If there is one thing we've learned about Brad Keselowski over the years, it's that the driver of the No. 2 Team Penske Ford is never short on opinions or shy about expressing them.
So when he sat for his session with a roomful of media at the recently concluded NASCAR Media Tour presented by Charlotte Motor Speedway, he naturally had lots to say about a wide-ranging number of subjects -- from sharing his favorite Roger Penske story to bashing NASCAR's concussion protocol program to talking about how he's excited to have a new format that he thinks will bring back "the anger factor" to NASCAR.
Check out the highlights:
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The great debate
Keselowski said it was mostly about the playoffs when it came to collaboration between drivers, track operators, team personnel and other NASCAR types on the "competition enhancements" announced earlier this week. Many bonus points that were not previously carried over from the regular season or from round-to-round in the playoffs now will be.
"Probably the greatest debate was on the whole playoff points situation and what should carry over and how long it should carry over," Keselowski said. "I felt very strongly that we needed to have the ability to connect the regular season to the post season, so that you didn’t see teams win early in the season and kind of get into test mode."
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Keselowski loves his team owner, Roger Penske. He told his favorite story about how Penske was at first mystified at how to operate a new iPhone when he got it, but how Penske, who will turn 80 next month, mastered it within a few days. He said it is typical of how Penske runs his race organization and lives his life.
"He’s willing to pick up new technology, new things even as he’s in his seventies and beyond, and continue to expand and get better," Keselowski said. "Most people get 30, 40 years old and are like, ‘Alright, I’m just gonna cruise.’ Hell, he’s in his seventies and he’s still climbing and still learning and still growing and it’s just such a testament to him to who he is and what makes him successful that he’s always willing to grow, always willing to learn, always has an open eye and developing skill set."
Jared C. Tilton
Keselowski has been openly critical of NASCAR's concussion protocol and remains so. He still believes more needs to be done to protect drivers such as himself and Dale Earnhardt Jr. (right), who missed the second half of last season because of a concussion.
“I read this great article, I think it was Northwestern University that has made some huge studies and potential breakthroughs with respect to coming up with a definitive tool to diagnose and that piece, to me, is potentially the future of this sport and the path that we need to go down and explore – not just for our sport but for all sports," he said. "But as for where the (NASCAR) program stands right now, my opinion hasn’t changed and it’s one where I feel like the program is extremely deficient.”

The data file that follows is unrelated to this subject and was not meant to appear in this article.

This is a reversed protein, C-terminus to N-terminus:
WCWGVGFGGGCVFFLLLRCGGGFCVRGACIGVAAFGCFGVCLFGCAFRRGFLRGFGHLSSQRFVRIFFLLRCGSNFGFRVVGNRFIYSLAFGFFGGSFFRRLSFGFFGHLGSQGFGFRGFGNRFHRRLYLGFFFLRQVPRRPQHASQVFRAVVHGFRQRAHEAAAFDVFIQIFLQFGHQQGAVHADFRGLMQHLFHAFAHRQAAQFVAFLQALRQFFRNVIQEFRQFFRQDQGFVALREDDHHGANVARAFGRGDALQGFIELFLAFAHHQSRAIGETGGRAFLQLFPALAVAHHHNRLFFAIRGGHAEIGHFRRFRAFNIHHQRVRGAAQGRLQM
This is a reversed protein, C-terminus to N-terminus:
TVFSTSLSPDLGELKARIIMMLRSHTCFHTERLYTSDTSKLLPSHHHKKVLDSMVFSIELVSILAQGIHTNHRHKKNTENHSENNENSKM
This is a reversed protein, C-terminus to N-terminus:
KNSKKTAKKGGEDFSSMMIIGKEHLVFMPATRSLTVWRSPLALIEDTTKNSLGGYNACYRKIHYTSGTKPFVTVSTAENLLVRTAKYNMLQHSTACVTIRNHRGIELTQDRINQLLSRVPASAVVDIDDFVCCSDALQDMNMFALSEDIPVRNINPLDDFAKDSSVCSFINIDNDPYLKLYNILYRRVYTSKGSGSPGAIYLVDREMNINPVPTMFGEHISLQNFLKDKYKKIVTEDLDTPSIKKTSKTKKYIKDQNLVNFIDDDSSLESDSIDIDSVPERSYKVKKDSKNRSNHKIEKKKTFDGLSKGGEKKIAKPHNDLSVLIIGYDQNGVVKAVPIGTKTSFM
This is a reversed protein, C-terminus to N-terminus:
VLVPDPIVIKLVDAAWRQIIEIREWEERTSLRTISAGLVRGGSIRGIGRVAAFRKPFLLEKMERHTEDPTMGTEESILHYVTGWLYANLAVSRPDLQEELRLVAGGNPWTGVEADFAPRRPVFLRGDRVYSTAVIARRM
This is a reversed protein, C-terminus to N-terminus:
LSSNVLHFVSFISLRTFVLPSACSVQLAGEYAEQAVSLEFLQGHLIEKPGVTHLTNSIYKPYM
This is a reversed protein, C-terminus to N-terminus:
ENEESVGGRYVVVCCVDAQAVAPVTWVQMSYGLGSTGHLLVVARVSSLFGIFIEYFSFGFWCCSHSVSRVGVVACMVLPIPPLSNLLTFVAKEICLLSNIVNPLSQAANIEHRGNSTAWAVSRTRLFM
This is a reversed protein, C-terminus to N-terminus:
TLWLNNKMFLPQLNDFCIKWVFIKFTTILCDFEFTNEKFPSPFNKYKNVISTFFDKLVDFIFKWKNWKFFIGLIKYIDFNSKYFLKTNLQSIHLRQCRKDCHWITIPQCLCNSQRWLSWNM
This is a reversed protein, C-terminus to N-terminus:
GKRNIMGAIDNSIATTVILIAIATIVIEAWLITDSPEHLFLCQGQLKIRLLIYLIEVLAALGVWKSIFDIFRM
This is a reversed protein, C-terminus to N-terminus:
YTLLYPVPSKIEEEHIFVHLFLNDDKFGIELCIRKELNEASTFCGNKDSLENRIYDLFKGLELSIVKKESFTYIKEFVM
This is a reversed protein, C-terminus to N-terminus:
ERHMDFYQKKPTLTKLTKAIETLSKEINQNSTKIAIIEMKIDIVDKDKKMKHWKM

Shortly after many race fans took to social media to question the wisdom of NASCAR's recent compeition enhancements, Keselowski responded in the same space, defending the modifications vigorously. He said Wednesday that he thinks even the most vocal critics eventually will come around.
"What stood out to me is when people don’t like something it’s like 100-percent negative feedback, but when the majority likes it, and the minority dislikes it, it’s about 50 percent, " Keselowski said. "So what stood out to me is the feedback has been about 50 percent, which tells me the majority likes it and is going to give it a shot. That’s extremely encouraging to me."
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Bringing back 'the anger factor'
If it was up to Keselowski, Carl Edwards (left) and his then-Joe Gibbs Racing teammate Kyle Busch (right) wouldn't have been so chummy after Edwards deliberately dumped Busch for a win at Richmond last spring. And Kez thinks the new format, where individual races are divided into three stages and points are going to matter more throughout the regular season because some will carry over to the playoffs, will change that.
"It's important on multiple levels," he said. "It’s important from the team side and the driver side because it keeps us honest, it keeps us pushing, it keeps us from taking races not necessarily off, but races that we would have looked at before and said, ‘Let’s save our best car. That race isn’t important.’ The propensity to do that is going to go down. As drivers, I think what you’re going to see is a desire and maybe more of an anger factor when things don’t go your way in the regular season that didn’t (previously) exist.
“I think back to an example being Kyle and Carl at Richmond with the bump-and-run, which is really one of the biggest moves in our sport. It’s really what NASCAR racing was built on and it really didn’t do anything. It didn’t make a big splash. It didn’t make a big headline because it had no connection to the end (game). It had no connection to the pathway with Homestead (for the championshp race), so what I see now is this connection being re-fostered from the regular season to the postseason.”